Supreme Court weighs pregnancy discrimination in UPS dispute
U.S. Supreme Court justices appeared unsure on Wednesday how to decide a case that could determine whether employers must provide accommodations for pregnant workers who may have physical limitations on the duties they can perform.
During a one-hour argument before the nine justices, two of the court’s three women – Ruth Bader Ginsburg and Elena Kagan – showed most sympathy for former UPS Inc truck driver Peggy Young. But it was unclear how some of the other justices would vote in the closely watched case involving women’s workplace rights.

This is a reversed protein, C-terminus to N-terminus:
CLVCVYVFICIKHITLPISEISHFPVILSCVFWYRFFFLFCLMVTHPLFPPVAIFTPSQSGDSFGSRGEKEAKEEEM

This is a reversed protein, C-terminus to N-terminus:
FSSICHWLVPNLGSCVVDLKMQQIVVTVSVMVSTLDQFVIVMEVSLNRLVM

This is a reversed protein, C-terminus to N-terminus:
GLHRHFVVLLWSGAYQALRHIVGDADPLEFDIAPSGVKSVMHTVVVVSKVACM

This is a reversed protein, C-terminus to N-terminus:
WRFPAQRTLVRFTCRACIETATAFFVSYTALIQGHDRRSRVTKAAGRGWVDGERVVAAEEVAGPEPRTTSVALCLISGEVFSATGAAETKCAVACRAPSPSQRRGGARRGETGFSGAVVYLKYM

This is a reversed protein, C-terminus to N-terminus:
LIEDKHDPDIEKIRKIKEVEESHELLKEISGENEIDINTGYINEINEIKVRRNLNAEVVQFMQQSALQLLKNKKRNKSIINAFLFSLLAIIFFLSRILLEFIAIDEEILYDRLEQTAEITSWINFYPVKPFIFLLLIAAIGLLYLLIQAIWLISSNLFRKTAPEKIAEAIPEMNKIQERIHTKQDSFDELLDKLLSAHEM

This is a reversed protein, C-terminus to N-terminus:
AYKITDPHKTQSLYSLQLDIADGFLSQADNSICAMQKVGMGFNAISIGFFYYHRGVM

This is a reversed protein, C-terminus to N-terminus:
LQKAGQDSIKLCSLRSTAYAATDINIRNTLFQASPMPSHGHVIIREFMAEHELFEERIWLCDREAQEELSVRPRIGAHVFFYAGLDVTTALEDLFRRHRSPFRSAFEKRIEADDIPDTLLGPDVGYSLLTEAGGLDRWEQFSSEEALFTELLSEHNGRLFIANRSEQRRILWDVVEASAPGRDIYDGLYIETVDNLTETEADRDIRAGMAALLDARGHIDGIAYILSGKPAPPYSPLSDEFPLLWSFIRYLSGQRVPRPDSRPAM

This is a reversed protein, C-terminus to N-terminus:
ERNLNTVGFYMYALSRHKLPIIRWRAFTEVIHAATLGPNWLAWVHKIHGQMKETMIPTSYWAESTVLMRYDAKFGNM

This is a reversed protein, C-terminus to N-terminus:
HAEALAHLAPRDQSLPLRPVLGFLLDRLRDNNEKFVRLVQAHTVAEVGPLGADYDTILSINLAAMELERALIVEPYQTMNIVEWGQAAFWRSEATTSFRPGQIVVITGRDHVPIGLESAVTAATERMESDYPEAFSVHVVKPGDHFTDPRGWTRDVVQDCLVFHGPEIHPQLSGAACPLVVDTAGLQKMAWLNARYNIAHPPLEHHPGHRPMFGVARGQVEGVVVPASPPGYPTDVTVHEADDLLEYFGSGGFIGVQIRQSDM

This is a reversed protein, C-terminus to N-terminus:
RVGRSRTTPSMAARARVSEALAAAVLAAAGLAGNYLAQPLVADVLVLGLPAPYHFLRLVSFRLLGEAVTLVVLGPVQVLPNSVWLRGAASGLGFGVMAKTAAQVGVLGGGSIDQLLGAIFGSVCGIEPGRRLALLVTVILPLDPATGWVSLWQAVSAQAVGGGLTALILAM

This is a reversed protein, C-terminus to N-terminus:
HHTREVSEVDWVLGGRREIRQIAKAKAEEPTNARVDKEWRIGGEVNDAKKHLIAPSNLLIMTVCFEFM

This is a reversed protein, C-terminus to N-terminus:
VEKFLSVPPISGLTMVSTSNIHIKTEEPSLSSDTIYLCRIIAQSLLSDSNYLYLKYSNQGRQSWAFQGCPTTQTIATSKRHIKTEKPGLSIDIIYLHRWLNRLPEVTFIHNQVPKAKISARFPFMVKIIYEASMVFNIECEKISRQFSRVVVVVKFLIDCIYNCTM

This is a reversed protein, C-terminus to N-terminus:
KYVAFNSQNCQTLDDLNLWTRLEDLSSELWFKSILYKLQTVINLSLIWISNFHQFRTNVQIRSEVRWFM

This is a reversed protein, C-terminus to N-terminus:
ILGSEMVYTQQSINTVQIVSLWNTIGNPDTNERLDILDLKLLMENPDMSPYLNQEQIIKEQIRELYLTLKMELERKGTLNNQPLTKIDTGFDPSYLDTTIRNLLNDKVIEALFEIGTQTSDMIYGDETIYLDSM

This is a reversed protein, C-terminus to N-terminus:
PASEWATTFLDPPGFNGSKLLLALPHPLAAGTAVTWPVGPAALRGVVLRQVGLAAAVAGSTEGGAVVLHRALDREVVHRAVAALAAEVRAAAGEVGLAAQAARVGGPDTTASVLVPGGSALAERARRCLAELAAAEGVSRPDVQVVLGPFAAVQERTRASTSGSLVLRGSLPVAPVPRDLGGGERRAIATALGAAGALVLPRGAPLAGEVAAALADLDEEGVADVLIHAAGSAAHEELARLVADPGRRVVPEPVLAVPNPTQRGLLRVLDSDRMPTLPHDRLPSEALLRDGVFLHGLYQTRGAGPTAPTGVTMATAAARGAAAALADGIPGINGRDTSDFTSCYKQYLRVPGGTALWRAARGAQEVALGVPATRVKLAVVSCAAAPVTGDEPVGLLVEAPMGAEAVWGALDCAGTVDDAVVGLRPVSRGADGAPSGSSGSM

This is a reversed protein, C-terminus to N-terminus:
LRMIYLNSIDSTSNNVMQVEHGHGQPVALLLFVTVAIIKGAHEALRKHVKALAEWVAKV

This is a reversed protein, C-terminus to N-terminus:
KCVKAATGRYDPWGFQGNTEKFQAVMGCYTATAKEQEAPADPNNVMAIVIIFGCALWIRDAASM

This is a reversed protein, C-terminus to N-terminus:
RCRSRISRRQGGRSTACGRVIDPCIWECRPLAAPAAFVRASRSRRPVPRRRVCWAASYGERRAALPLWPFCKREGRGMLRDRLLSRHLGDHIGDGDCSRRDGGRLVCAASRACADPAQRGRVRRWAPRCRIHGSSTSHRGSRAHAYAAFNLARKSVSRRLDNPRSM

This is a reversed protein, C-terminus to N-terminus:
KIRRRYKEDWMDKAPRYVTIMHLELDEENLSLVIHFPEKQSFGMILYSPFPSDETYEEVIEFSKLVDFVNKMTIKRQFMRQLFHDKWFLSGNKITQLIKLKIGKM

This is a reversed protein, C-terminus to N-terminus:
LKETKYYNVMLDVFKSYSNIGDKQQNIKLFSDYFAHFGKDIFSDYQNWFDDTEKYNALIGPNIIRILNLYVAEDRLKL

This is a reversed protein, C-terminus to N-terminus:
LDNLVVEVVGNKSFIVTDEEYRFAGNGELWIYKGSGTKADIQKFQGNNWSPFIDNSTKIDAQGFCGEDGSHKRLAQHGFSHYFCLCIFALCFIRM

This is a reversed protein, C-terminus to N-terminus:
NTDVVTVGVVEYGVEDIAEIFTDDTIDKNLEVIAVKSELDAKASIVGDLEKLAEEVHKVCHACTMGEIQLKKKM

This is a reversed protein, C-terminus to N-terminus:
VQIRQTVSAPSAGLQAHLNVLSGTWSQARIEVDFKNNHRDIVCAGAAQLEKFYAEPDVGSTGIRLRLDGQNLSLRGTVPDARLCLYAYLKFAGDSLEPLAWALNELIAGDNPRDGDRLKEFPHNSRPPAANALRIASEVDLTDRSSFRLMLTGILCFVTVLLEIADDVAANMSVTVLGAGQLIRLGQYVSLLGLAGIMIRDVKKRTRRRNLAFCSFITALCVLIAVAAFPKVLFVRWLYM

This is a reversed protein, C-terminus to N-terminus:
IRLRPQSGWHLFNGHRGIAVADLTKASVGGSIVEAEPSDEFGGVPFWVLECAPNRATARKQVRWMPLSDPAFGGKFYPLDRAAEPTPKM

The case concerns whether the package delivery company violated a federal law called the Pregnancy Discrimination Act by denying Young her request for temporary changes in her work duties after she became pregnant in 2006. Young, who worked at a facility in Maryland, had acted on a midwife’s advice that she not be required to lift packages weighing more than 20 pounds (9 kg).
Kagan said UPS’s policy, which allowed non-pregnant workers to obtain light-duty assignments in other circumstances without giving the same accommodation for pregnancy, put “all pregnant women on one side of the line” by excluding them.
(Reporting by Lawrence Hurley; Editing by Will Dunham)